Todd Shymko
Whistler

Pot sales in Pemberton

In response to Lori Patrick's opposition to retail cannabis in downtown Pemberton, I say wake up and smell the coffee and all the other legal recreational drugs for sale in that vicinity (Pique, "Letters to the Editor" Nov. 29).

Coffee shops sell caffeine, a strong stimulant. Grocery stores sell sugar- and salt-laden, disease-causing junk foods. Gas bars sell the deadliest and most addictive (item) ... cigarettes. And, of course, liquor stores sell the most socially problematic of them all, alcohol.

Cannabis has been proven to be the lesser of all the evils—medical benefits, and not a single documented death. I realize it doesn't agree with, and is not suitable for, everyone. Neither are the others. We all make our own choices. Teenagers will make theirs as well, through trial and error, and there is nothing other than educating them that will change that.

We as citizens don't get to choose what type of business gets to fill empty retail space. This is up to the free market and municipal zoning. Retail success is tough in Pemberton and I've seen a lot of failures. Empty spaces breed more empty spaces.

The industrial site is where two huge warehouses will be growing the product, just as there are breweries and distilleries there, too.

Retail belongs in town.

Cannabis is an opportunity to inject the local economy with something that will be regulated and taxed. Our federal government is now supporting this enterprise.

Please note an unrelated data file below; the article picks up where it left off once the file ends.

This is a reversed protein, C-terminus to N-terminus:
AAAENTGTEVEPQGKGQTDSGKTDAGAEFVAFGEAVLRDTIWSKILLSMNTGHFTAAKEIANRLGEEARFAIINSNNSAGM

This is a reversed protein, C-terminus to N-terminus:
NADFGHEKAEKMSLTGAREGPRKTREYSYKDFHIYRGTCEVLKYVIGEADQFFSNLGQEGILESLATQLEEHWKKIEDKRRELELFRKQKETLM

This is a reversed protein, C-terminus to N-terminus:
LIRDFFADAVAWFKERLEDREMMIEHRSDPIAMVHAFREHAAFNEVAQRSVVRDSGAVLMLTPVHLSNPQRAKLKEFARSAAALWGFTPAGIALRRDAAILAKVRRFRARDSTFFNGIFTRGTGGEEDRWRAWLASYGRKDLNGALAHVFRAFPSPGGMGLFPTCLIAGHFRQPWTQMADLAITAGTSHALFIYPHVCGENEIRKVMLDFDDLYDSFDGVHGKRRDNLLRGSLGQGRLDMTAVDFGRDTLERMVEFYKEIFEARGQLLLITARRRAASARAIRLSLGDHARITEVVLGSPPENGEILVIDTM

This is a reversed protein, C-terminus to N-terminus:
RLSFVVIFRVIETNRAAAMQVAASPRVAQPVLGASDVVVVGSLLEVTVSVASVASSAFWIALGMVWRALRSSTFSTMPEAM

What's even more surprising is the lack of enthusiasm for these types of ventures in Whistler. This is a new type of tourism and far less disruptive than bars and nightclubs. Fear mongering and sheltering our children has failed miserably in the past.

There is nothing to be afraid of.

Mike Roger
Birken

Holiday Market thanks

On behalf of Squamish Waldorf School, we'd like to extend huge wreaths of thanks to everyone who attended our Sip 'n' Shop Night Market and Christmas Fair ... on Dec. 8, to shop handmade crafts, enjoy family activities and participate in making unique holiday crafts.

Many thanks also to our wonderful parent volunteers, whose time and heart make this annual event so special.

We are grateful for the generosity of local businesses who donated their products and services: Nesters Market, Saha Eatery, Kululu Café, Mag's 99, Starbucks Garibaldi Village and Hilltop House.

It truly takes a community to host an event, and we feel blessed by the generous spirit of our Squamish community.

Wishing everyone a wonderful holiday season.

Gabriel Alden Hull, principal
Squamish Waldorf School

Celebrating together

On Dec. 5, a fine party with holiday carols, singing, dinner and dancing was enjoyed by the Mature Action Community Society.

Nearly all of the 75 attendees danced and sang along with the vintage tunes.

Stockings and chimneys full of thanks to Bruce and Ian at Nesters Market, Ravi at the Your Independent Grocer, Creekside Market, Scandinave Spa and all the kind donors who contributed to this well-enjoyed event full of laughs, hugs and cheer.

With festive greetings and appreciation,

Janice Lloyd
Social Committee chair, board member Mature Action Community Society

Making a difference

Thank you to all the people who bought our candles at the Whistler Waldorf Christmas Craft Fair.

We raised $200 for the Pemberton Christmas Hampers program.

For our school community-service project, we learned that ordinary people can make a difference in the world.

Merry Christmas, everyone.

Katrina Nightingale (teacher), and Grades 5 to 7 students Dylan, Leo, Bridger, Deegan, and Aiden
Pemberton

Services available

The local medical community shares patients' disappointment regarding the departure of Dr. Kim MacDonald, an excellent physician, but despite the closure of his facility in Squamish, medical abortion does remain available in the corridor, right here in Whistler, through Whistler Medical Clinic.

It is available for almost anyone under 62 days gestation. It is free for those with B.C. provincial medical coverage.

Dr. Thomas DeMarco
Whistler